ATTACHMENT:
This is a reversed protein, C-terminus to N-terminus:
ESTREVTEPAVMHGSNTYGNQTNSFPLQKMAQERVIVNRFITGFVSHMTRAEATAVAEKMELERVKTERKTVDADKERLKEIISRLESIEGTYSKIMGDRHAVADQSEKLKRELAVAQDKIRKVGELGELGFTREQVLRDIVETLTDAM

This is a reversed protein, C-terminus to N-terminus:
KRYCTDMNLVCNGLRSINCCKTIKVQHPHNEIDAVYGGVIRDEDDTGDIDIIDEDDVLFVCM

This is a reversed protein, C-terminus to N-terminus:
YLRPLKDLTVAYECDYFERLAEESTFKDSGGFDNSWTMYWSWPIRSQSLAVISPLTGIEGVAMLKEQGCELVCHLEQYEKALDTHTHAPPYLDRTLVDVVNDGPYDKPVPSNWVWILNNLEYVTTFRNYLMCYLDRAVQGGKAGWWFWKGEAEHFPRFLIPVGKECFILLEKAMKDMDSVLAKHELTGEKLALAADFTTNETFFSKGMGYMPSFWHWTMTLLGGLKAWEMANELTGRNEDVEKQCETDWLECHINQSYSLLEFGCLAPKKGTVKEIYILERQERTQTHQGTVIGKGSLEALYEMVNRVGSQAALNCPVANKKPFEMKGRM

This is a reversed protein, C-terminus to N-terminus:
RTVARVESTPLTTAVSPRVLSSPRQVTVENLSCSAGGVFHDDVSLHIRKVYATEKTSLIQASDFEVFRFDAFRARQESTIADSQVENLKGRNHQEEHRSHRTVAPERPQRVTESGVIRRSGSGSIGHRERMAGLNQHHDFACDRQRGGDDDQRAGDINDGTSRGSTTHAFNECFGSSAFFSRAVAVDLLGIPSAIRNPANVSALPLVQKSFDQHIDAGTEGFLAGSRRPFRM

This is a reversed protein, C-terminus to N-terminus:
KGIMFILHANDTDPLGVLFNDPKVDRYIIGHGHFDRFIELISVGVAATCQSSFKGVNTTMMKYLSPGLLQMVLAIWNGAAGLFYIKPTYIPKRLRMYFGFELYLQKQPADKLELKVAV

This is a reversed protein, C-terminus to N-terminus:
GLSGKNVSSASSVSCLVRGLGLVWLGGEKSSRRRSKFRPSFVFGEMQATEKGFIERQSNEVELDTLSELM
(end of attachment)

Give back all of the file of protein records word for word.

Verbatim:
This is a reversed protein, C-terminus to N-terminus:
ESTREVTEPAVMHGSNTYGNQTNSFPLQKMAQERVIVNRFITGFVSHMTRAEATAVAEKMELERVKTERKTVDADKERLKEIISRLESIEGTYSKIMGDRHAVADQSEKLKRELAVAQDKIRKVGELGELGFTREQVLRDIVETLTDAM

This is a reversed protein, C-terminus to N-terminus:
KRYCTDMNLVCNGLRSINCCKTIKVQHPHNEIDAVYGGVIRDEDDTGDIDIIDEDDVLFVCM

This is a reversed protein, C-terminus to N-terminus:
YLRPLKDLTVAYECDYFERLAEESTFKDSGGFDNSWTMYWSWPIRSQSLAVISPLTGIEGVAMLKEQGCELVCHLEQYEKALDTHTHAPPYLDRTLVDVVNDGPYDKPVPSNWVWILNNLEYVTTFRNYLMCYLDRAVQGGKAGWWFWKGEAEHFPRFLIPVGKECFILLEKAMKDMDSVLAKHELTGEKLALAADFTTNETFFSKGMGYMPSFWHWTMTLLGGLKAWEMANELTGRNEDVEKQCETDWLECHINQSYSLLEFGCLAPKKGTVKEIYILERQERTQTHQGTVIGKGSLEALYEMVNRVGSQAALNCPVANKKPFEMKGRM

This is a reversed protein, C-terminus to N-terminus:
RTVARVESTPLTTAVSPRVLSSPRQVTVENLSCSAGGVFHDDVSLHIRKVYATEKTSLIQASDFEVFRFDAFRARQESTIADSQVENLKGRNHQEEHRSHRTVAPERPQRVTESGVIRRSGSGSIGHRERMAGLNQHHDFACDRQRGGDDDQRAGDINDGTSRGSTTHAFNECFGSSAFFSRAVAVDLLGIPSAIRNPANVSALPLVQKSFDQHIDAGTEGFLAGSRRPFRM

This is a reversed protein, C-terminus to N-terminus:
KGIMFILHANDTDPLGVLFNDPKVDRYIIGHGHFDRFIELISVGVAATCQSSFKGVNTTMMKYLSPGLLQMVLAIWNGAAGLFYIKPTYIPKRLRMYFGFELYLQKQPADKLELKVAV

This is a reversed protein, C-terminus to N-terminus:
GLSGKNVSSASSVSCLVRGLGLVWLGGEKSSRRRSKFRPSFVFGEMQATEKGFIERQSNEVELDTLSELM